Author Topic: Agilent clamp meter letdown :(  (Read 7153 times)

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Offline PetrosATopic starter

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Agilent clamp meter letdown :(
« on: May 15, 2010, 01:00:47 am »
A few months ago I started doing research on clamp meters because my old Extech EX 830 was ready for an upgrade. After a LOT of reading and price comparing, I decided on the Agilent U1211A which is the cheapest (at $250 USD) in their new line of industrial clamp meters. It seems they want to go up against Fluke and AEMC which are sort of the heavy hitters in this market (aside from Extech and Ideal). The U1211A had the best AC current specs of the three, but didn't have the bells and whistles that the $350 U1213A has which include DC current, temperature, etc. Dave's review of the Agilent DMM gave me a decent impression of what kind of quality to expect, and the meter does seem very accurate indeed.

Now for the kicker. What I didn't pay any attention to in spec sheets when I was comparing different meters is the resistance range. I guess I just assumed that in the price range I was looking at they would all satisfy my needs. To my dismay, I found out yesterday at a jobsite that I was wrong. One of the things I install is electric floor heat. The thermostat uses a thermistor buried in the mortar to sense temperature. Before they can pour the mortar bed I have to check the heating element and sensor to make sure they are both within spec and give the OK. The sensor had a tag indicating I should get between 8k and 12k ohms depending on ambient temp., but my meter was showing an open circuit!!! I heated the sensor up again with a light bulb and it started showing me 2k... 3k... 4k... 4.5k and 0L. So I call tech support to find out whether the reading indicates a bad sensor and the guy says "Maybe your meter doesn't have the right range." After getting online to get the specs (there aren't any provided for the meter case) sure enough, it maxes out at 4k ohms. I had to borrow another meter ($125 Ideal) that goes up to 200k ohms and was able to give the tile guys the green light. It was an embarrassing situation for me to say the least.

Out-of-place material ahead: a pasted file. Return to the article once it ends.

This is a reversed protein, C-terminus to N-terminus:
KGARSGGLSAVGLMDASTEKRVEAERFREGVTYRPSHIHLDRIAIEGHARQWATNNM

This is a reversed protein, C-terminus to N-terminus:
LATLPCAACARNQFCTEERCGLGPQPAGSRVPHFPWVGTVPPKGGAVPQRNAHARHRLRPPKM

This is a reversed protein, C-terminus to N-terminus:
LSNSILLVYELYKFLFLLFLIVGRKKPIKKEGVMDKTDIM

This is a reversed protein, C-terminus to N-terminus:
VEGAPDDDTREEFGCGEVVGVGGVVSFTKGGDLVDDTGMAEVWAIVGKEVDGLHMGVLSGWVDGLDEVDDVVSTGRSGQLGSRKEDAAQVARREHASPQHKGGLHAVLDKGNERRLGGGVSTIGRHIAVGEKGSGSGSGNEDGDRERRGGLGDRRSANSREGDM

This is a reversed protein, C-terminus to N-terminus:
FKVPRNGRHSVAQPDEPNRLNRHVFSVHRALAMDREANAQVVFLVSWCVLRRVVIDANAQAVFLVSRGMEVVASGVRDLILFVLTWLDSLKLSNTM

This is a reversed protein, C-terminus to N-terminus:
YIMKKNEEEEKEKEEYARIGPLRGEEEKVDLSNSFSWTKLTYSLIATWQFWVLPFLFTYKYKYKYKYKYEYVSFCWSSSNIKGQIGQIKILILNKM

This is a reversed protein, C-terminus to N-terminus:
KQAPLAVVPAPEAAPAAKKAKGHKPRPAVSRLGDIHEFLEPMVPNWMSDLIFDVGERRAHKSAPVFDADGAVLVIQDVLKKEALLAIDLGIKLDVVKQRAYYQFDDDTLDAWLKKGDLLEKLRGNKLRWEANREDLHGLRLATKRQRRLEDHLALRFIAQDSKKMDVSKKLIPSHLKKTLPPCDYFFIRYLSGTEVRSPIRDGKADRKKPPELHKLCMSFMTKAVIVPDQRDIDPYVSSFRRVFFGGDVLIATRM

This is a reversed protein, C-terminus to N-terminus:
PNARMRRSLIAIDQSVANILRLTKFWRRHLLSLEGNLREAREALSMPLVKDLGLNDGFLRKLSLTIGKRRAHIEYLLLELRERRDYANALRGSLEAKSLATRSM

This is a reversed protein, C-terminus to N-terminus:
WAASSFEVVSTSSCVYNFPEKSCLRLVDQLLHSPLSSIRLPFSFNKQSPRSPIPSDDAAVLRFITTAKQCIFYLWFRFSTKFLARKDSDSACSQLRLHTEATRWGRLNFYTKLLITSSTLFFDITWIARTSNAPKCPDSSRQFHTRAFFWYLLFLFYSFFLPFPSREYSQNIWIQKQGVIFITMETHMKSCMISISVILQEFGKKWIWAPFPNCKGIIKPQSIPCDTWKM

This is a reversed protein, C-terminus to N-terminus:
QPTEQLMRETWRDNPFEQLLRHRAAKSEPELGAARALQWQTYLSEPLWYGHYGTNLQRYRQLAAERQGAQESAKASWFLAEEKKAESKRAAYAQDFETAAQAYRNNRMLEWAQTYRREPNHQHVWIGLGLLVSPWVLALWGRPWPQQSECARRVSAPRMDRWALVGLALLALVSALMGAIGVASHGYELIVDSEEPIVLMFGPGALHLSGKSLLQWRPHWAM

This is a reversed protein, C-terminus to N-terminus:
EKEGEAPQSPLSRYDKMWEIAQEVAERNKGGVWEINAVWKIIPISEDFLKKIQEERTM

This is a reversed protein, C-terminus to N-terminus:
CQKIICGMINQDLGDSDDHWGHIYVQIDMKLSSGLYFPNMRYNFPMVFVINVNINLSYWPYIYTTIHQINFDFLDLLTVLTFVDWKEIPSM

So as fair warning to electricians - if you're considering an Agilent clamp meter, you need to get the U1213A. The other two don't have the ohms range needed for our work which is ridiculous for a so-called "industrial" meter.

Because of all this, I'm going to need to get a second meter (DMM) sooner rather than later, so I'm eagerly awaiting Dave's reviews!
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Offline rossmoffett

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Re: Agilent clamp meter letdown :(
« Reply #1 on: May 15, 2010, 01:07:33 am »
Seems like it must have been designed to test motors, since 4k is well above the coil resistance of most.

That's a ridiculous limitation for almost any other application, though.
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Offline PetrosATopic starter

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Re: Agilent clamp meter letdown :(
« Reply #2 on: May 15, 2010, 02:11:22 am »
Seems like it must have been designed to test motors, since 4k is well above the coil resistance of most.